In Iain M. Banks Culture Universe, somewhere very far in the future, it is normal to make a back-up of yourself, your mind. If something definite would happen to your body, this means that you can be remade from the back-up, in any shape or form desired. There are also many virtual worlds where these back-ups can live without bodies. So essentially you are immortal, even though your body dies. For some species other than the culture, this concept is daunting, and to cope with this, they have fitted it into their existing belief structures. For people who “die” in those species, there is a virtual afterlife where they can live on. But how fair is it to give everyone a shot at a fantastic, everything-is-possible afterlife? What about the murderers, the villains, the crooks? Those species that felt that way have created virtual heavens and hells.
This book, like most Banks science fiction novels, follows several different story lines, that come together wonderfully at the end. We have Veppers, a rich business man who owns half a world and thinks himself to be quite something. We have Lededje, in essence his property and slave. We have the virtual war between the anti- and pro-Hell factions, a war to decide if the Hells should be destroyed. We have the Culture, who seems to have an opinion in this war but tries it’s “Culturally” best to remain neutral. We have other level 7 and level 8 species who seem to be involved in the war. And we have a real risk that the war will move from the virtual to the Real.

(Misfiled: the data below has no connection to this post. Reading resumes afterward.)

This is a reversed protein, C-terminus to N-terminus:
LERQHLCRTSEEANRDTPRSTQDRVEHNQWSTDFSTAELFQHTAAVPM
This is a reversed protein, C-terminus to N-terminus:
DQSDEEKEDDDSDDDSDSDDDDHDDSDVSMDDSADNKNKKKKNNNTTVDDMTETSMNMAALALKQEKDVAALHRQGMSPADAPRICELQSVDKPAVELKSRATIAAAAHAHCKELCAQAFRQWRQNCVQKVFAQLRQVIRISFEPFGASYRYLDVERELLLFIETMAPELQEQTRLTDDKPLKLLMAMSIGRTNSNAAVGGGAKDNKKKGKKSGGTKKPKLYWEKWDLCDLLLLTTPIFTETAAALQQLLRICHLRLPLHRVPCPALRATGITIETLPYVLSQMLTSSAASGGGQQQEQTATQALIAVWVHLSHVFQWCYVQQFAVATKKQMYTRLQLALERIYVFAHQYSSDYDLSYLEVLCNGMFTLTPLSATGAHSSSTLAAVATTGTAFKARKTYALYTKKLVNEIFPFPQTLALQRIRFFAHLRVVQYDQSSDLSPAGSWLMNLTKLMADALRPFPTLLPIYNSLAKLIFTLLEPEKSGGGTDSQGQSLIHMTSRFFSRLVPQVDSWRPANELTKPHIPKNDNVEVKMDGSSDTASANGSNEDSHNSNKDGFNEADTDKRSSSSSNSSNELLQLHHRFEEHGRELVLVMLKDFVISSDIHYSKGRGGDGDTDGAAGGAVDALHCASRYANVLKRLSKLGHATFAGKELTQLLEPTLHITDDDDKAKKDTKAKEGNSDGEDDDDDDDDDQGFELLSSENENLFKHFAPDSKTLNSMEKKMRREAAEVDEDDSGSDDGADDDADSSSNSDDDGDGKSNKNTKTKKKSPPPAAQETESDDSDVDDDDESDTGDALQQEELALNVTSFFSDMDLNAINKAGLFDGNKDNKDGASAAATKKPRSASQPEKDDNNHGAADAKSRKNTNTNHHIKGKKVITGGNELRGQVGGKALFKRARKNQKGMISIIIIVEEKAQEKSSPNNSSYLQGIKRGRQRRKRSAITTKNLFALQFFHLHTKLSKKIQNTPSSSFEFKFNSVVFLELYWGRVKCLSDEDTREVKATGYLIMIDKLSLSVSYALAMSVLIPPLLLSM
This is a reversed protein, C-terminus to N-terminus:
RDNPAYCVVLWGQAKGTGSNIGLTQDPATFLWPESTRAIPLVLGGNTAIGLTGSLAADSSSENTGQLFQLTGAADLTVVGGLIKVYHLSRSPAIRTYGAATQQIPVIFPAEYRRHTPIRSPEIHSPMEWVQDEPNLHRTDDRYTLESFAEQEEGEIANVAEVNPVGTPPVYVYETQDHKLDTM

In the beginning of the book it took me a little while to get into it, because I was tired and busy, and it took some focus to get into the right frame of mind to grasp all that was happening. The descriptions of the experiences of two of the characters actually in one of the Hells were pretty graphic and made me a bit queasy sometimes, although I guess that was the point. Like I said, in the end it all came together great, and while I would have liked to see more Culture, I really liked this book.